Several years passed and my life changed quite a bit. I got married and became the stepdad to two of the coolest kids I know. I remember the overwhelmed look on Emilyʼs face as she was thrust into the middle of a Steen Holiday meal. Granddaddy came up to me, pulled me aside, put his arm around me and said, “You love that girl and hold on to her.” Through all of the good and bad times of being a husband Iʼve remembered those words, and will never forget them.

Over the last few years, our family has been transformed by the vast reach of the effects of cancer and Alzheimerʼs on two of the people who have been the biggest parts of our livesʼ.

On my birthday in 2009, I was preparing to take a moving truck full of every possession that my little family owned and move to Jackson, Mississippi for an exciting new job and life. As we were putting the final few pieces into the truck my cellphone rang. “Your grandmother has gone to the hospital and you need to come before you leave.” We rushed over, and as I held my grandmotherʼs hand in the little room in the ER, she began to cry and tried to apologize for “ruining” my moving day, in that sweet and loving tone that only she could. It was then that I had noticed Granddaddy, just kind of there to the side. He didnʼt recognize me. “Gib, itʼs Josh.” At the time I had written it off as him being flustered by the sudden rush to the hospital.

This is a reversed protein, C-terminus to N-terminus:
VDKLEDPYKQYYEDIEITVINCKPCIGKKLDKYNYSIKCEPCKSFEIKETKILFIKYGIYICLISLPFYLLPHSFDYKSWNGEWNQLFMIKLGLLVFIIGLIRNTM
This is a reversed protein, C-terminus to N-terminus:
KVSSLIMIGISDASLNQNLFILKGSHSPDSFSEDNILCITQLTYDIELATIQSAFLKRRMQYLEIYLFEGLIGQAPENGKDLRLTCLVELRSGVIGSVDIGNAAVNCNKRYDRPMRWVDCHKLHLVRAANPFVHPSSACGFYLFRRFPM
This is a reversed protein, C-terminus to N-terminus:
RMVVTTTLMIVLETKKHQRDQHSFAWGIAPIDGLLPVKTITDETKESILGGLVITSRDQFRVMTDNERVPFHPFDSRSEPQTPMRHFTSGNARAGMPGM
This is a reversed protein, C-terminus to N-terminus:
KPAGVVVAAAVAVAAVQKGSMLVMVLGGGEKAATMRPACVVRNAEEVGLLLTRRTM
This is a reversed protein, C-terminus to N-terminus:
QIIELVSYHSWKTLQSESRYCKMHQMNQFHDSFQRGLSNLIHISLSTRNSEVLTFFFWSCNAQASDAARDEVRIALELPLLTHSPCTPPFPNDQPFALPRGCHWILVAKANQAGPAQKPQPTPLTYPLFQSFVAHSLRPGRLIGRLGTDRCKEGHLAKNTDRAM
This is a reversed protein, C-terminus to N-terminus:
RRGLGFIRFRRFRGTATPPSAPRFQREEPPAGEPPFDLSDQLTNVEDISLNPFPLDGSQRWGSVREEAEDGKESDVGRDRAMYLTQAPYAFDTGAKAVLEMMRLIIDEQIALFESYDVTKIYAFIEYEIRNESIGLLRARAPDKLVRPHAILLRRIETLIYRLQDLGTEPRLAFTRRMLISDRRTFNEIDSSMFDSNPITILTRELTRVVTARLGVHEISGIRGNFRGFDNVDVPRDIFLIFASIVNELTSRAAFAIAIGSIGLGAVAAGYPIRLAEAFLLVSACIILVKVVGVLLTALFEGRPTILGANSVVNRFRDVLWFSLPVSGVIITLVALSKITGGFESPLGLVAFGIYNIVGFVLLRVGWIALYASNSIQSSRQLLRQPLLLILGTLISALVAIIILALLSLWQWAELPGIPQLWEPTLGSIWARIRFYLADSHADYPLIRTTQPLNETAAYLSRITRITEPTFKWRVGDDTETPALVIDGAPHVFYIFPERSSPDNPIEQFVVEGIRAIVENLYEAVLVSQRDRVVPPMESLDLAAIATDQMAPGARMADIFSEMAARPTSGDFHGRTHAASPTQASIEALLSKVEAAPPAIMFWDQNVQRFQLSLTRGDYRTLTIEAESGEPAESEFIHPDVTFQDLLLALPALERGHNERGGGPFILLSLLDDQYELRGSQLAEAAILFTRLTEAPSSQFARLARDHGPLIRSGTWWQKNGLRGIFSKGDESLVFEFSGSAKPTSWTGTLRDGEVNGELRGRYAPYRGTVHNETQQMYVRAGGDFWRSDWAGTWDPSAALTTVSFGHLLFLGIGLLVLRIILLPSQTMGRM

We moved to Jackson, and came back a year later for the birth of our daughter. Iʼm so thankful that we were able to share our wonderful little girl with them both in their home, albeit just once or twice. In the weeks that followed many difficult decisions had to be made. I stood in the doorway as my grandparents embraced each other for the last time in their home the day Granddaddy was moved to Booneville. In all the confusion that had begun to cloud his mind, it seemed like he always knew her. It was very difficult for me to see these two wonderful people that I had loved so much slip away.